During the study, the serum vitamin D levels of 267 adults undergoing outpatient treatment for chronic pain were recorded. The researcher also recorded information about their pain medication dose and duration of use, as well as their physical and general health functioning.
Twenty-six per cent of the study subjects had vitamin D inadequacy, and among those patients, the morphine dose was nearly twice that of the group with adequate vitamin D levels, say the researchers. It was also found that the vitamin D inadequacy group used morphine for an average of 71.1 months, in comparison with patients with adequate nutrient levels who used the pain medication for an average of 43.8 months.
The researchers said that the vitamin D deficient group also reported lower levels of physical functioning, and had a poorer view of their overall health. Dr. W. Michael Hooten, medical director and anaesthesiologist at Mayo Comprehensive Pain Rehabilitation Center, says that it has long been known that inadequate levels of vitamin D can cause pain and muscle weakness.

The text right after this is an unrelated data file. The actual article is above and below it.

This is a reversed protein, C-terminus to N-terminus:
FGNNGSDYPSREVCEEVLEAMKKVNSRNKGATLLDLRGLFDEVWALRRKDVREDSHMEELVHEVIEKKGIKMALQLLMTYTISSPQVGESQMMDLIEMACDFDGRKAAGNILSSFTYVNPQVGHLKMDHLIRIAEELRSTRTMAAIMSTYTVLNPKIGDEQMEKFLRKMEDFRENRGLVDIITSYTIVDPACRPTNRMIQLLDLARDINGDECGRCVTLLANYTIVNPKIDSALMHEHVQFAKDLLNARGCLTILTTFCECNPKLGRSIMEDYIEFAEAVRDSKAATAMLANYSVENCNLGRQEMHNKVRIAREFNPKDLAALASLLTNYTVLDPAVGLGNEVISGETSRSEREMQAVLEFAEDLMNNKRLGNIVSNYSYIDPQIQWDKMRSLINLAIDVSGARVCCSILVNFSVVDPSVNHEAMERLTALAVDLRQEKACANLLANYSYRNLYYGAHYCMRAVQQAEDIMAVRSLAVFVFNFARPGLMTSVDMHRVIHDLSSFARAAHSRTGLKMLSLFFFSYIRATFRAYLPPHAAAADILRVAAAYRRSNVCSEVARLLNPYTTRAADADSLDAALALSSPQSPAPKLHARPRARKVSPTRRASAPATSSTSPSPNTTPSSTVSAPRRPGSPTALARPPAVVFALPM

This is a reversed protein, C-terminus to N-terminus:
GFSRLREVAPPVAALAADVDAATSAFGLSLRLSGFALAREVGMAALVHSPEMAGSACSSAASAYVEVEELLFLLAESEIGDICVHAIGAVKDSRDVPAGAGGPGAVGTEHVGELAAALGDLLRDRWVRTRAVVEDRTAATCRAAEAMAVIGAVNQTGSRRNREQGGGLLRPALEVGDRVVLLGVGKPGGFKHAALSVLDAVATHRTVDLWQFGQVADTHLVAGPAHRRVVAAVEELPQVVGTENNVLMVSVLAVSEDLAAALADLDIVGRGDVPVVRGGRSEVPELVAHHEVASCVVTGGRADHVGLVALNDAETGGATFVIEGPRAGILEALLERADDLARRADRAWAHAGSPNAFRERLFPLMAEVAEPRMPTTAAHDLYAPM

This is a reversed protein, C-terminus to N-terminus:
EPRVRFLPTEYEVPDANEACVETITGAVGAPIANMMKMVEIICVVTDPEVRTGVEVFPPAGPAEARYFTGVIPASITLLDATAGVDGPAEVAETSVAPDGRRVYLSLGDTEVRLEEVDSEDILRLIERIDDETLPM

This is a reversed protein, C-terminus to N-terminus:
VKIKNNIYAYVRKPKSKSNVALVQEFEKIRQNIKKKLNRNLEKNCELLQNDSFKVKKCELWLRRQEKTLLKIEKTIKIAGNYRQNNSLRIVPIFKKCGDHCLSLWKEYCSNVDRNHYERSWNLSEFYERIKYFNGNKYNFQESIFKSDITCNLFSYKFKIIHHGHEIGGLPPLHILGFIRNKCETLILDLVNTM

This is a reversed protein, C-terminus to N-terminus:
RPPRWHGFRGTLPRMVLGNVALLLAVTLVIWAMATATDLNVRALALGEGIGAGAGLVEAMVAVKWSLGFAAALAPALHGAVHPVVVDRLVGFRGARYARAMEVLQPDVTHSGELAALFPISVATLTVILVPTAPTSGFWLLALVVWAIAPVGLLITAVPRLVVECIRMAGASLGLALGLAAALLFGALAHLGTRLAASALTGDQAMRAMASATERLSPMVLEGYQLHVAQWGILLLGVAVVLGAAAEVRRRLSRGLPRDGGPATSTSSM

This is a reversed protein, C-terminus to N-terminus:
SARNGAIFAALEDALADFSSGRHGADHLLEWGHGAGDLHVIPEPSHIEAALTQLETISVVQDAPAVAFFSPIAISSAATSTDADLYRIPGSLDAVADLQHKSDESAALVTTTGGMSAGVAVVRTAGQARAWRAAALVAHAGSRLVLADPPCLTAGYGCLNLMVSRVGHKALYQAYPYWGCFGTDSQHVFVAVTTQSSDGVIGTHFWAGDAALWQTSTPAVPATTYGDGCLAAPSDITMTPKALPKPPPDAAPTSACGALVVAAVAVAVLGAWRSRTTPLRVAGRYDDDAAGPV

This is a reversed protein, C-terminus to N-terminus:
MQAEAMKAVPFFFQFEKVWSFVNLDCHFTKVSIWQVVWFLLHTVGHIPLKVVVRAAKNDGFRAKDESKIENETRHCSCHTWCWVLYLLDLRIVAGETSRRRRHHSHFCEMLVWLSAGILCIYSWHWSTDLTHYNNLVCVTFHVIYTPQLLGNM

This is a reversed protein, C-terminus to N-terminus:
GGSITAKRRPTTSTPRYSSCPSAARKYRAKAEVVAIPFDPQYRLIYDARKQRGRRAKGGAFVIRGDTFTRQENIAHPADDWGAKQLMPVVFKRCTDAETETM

According to the researcher, it has also been suggested by previous studies that pain-related symptoms of vitamin D inadequacy respond poorly to pain medications. "(However) this is the first time that we have established the prevalence of vitamin D inadequacy among a diverse group of chronic pain patients," Dr. Hooten said.
"The implications are that in chronic pain patients, vitamin D inadequacy is not the principal cause of pain and muscle weakness, however, it could be a contributing but unrecognised factor," the researcher added. Dr. Hooten says that vitamin D inadequacy can be "easily and inexpensively" treated "with essentially no side effects" using a prescription supplement, once or twice a week for four to six weeks.
However, the researcher admits that further study is required to determine whether treating inadequate vitamin D levels can improve the overall general health of patients with chronic pain.